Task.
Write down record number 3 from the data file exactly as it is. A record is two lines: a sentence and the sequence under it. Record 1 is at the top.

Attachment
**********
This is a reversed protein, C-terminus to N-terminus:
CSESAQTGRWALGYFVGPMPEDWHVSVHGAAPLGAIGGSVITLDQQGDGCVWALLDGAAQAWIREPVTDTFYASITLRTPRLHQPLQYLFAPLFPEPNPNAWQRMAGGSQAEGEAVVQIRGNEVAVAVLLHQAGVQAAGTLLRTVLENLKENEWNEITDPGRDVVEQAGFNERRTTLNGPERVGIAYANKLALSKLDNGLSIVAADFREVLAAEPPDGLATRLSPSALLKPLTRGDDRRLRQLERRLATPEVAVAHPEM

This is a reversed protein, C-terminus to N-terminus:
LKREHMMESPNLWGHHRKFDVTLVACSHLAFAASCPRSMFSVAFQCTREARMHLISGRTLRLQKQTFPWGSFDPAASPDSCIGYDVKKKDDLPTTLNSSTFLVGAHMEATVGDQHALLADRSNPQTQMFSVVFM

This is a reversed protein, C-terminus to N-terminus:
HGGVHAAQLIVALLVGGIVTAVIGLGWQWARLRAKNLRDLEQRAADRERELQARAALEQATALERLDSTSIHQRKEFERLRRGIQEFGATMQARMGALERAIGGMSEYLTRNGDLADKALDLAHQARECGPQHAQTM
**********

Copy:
This is a reversed protein, C-terminus to N-terminus:
HGGVHAAQLIVALLVGGIVTAVIGLGWQWARLRAKNLRDLEQRAADRERELQARAALEQATALERLDSTSIHQRKEFERLRRGIQEFGATMQARMGALERAIGGMSEYLTRNGDLADKALDLAHQARECGPQHAQTM